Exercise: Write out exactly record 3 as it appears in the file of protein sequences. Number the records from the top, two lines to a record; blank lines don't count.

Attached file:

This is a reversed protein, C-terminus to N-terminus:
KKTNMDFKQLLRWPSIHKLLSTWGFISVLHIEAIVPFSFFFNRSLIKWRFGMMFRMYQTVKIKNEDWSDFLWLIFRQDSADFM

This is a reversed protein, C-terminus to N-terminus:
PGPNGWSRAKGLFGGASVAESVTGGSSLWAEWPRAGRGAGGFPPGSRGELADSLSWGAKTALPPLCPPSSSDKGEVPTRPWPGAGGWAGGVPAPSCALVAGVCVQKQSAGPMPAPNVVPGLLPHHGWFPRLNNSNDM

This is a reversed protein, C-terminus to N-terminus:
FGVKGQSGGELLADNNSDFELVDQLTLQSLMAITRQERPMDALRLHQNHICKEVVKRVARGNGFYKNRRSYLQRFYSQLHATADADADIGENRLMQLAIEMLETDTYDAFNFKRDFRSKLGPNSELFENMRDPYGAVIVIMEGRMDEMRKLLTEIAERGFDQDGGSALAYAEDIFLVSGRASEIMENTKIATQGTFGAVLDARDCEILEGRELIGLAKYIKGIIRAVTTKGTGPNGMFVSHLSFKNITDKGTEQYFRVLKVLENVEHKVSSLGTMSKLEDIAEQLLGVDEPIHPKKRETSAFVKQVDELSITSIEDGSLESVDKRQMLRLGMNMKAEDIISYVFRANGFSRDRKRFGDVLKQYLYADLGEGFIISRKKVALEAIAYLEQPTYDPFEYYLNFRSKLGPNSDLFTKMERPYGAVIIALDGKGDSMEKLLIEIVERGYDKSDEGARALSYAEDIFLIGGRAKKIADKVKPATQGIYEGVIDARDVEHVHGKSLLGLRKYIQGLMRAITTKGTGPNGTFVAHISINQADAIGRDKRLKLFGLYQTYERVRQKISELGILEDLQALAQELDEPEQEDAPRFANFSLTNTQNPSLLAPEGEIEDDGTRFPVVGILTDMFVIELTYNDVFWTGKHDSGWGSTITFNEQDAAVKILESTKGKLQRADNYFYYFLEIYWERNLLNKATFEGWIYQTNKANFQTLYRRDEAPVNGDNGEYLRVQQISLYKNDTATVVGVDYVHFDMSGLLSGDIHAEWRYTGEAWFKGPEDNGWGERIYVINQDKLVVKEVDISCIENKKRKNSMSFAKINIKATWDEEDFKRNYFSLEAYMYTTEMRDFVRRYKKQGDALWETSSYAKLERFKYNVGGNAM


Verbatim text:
This is a reversed protein, C-terminus to N-terminus:
FGVKGQSGGELLADNNSDFELVDQLTLQSLMAITRQERPMDALRLHQNHICKEVVKRVARGNGFYKNRRSYLQRFYSQLHATADADADIGENRLMQLAIEMLETDTYDAFNFKRDFRSKLGPNSELFENMRDPYGAVIVIMEGRMDEMRKLLTEIAERGFDQDGGSALAYAEDIFLVSGRASEIMENTKIATQGTFGAVLDARDCEILEGRELIGLAKYIKGIIRAVTTKGTGPNGMFVSHLSFKNITDKGTEQYFRVLKVLENVEHKVSSLGTMSKLEDIAEQLLGVDEPIHPKKRETSAFVKQVDELSITSIEDGSLESVDKRQMLRLGMNMKAEDIISYVFRANGFSRDRKRFGDVLKQYLYADLGEGFIISRKKVALEAIAYLEQPTYDPFEYYLNFRSKLGPNSDLFTKMERPYGAVIIALDGKGDSMEKLLIEIVERGYDKSDEGARALSYAEDIFLIGGRAKKIADKVKPATQGIYEGVIDARDVEHVHGKSLLGLRKYIQGLMRAITTKGTGPNGTFVAHISINQADAIGRDKRLKLFGLYQTYERVRQKISELGILEDLQALAQELDEPEQEDAPRFANFSLTNTQNPSLLAPEGEIEDDGTRFPVVGILTDMFVIELTYNDVFWTGKHDSGWGSTITFNEQDAAVKILESTKGKLQRADNYFYYFLEIYWERNLLNKATFEGWIYQTNKANFQTLYRRDEAPVNGDNGEYLRVQQISLYKNDTATVVGVDYVHFDMSGLLSGDIHAEWRYTGEAWFKGPEDNGWGERIYVINQDKLVVKEVDISCIENKKRKNSMSFAKINIKATWDEEDFKRNYFSLEAYMYTTEMRDFVRRYKKQGDALWETSSYAKLERFKYNVGGNAM